Please don’t eat the daisies, mint is so much tastier

With gas and food prices soaring, I began looking around the yard for something I might be able to eat, just in case the trucks stop running. Almost everything in my garden is poisonous – at least until the tomatoes and peppers begin to ripen.

But I have one plant that is mature and going wild. It also smells heavenly. It’s the common herb, mint. Heretofore, I have totally ignored it, except for plucking a few leaves to doll up a glass of tea. I’m not sure about the value of the herb nutritionally speaking, but I’ve got lots of it and who knows, one day soon we may all begin eating our hostas and boiling our crabgrass for food!

I was wondering – it looks just like basil – why not make a mint pesto? So I went on line to check out what Sara Moulton, my mentor and executive chef at Gourmet Magazine, might have to say about that.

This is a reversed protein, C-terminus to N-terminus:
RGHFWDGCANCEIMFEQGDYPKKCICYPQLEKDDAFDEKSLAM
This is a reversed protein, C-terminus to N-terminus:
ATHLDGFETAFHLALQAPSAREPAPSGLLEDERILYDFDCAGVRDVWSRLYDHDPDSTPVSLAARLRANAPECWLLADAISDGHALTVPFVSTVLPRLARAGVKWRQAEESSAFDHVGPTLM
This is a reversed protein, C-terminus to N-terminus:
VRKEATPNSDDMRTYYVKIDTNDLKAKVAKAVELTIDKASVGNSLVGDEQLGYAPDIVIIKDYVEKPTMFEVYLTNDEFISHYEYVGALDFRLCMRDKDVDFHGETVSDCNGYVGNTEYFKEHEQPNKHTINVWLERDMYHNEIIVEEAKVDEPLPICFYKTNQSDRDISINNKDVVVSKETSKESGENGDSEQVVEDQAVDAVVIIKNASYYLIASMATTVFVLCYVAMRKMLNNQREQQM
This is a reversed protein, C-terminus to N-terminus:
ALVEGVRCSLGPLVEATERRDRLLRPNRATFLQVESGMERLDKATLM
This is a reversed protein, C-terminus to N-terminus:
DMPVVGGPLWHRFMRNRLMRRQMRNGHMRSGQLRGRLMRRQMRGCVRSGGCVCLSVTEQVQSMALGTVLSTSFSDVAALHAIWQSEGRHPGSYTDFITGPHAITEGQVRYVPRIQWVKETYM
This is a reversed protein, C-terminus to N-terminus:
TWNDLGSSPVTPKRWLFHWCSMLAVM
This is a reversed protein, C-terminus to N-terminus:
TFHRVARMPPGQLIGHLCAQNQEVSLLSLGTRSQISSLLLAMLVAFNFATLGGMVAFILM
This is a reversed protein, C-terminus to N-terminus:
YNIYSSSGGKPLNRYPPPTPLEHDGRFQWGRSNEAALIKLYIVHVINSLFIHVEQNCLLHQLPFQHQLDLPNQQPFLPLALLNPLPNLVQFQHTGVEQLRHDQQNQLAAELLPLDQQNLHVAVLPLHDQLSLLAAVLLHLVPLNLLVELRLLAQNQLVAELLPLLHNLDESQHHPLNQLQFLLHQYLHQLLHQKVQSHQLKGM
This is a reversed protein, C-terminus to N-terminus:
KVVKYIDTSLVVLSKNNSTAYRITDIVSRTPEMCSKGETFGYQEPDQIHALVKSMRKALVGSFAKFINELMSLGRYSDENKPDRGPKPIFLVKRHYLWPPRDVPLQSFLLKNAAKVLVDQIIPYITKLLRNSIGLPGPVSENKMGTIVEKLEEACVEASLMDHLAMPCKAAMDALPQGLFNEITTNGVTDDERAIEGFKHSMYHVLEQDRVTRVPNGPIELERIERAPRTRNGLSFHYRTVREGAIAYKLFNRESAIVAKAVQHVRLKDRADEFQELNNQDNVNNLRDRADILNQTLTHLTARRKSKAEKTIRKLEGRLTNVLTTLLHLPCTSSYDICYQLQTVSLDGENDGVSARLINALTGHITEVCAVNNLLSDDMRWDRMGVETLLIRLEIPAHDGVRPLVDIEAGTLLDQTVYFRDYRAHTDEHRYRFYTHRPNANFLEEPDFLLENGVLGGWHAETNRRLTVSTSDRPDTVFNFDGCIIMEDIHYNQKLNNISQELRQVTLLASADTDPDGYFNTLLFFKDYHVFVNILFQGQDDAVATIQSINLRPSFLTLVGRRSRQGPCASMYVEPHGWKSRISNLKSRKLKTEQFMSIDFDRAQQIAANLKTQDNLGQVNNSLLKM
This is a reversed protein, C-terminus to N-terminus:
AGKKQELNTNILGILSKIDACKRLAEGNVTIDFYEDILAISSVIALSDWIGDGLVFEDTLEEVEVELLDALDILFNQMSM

She highly recommends a mint pesto for serving with lamb, pastas, and shrimp. So I gave it a try, fearful that it would make my pasta taste like toothpaste. But it was quite good. The jalapeno gave it just the kick it needed to save it from tasting “dessert like.” You might want to give it at try just in case somewhere down the line, there’s nothing in the grocery stores but beer and cigarettes. I’m sure those will always be available.

INGREDIENTS
1/2 cup pine nuts or walnuts, toasted
3 garlic cloves, peeled
2 tablespoons (packed) feta cheese
2 tablespoons (packed) Parmesan cheese
1 tablespoon coarsely chopped jalapeño
1/2 teaspoon salt
1/2 teaspoon ground black pepper
2 cups (packed) fresh mint leaves
2 tablespoons fresh lemon juice
1/3 cup extra-virgin olive oil

METHOD
Combine first 7 ingredients in processor. Using on/off turns, process until mixture is smooth. Add mint leaves and lemon juice; process until smooth, stopping occasionally to scrape down sides of bowl. Gradually add oil and process until mint pesto is smooth and creamy. (Can be made 1 day ahead; cover and refrigerate.)

Makes about 1 cup.

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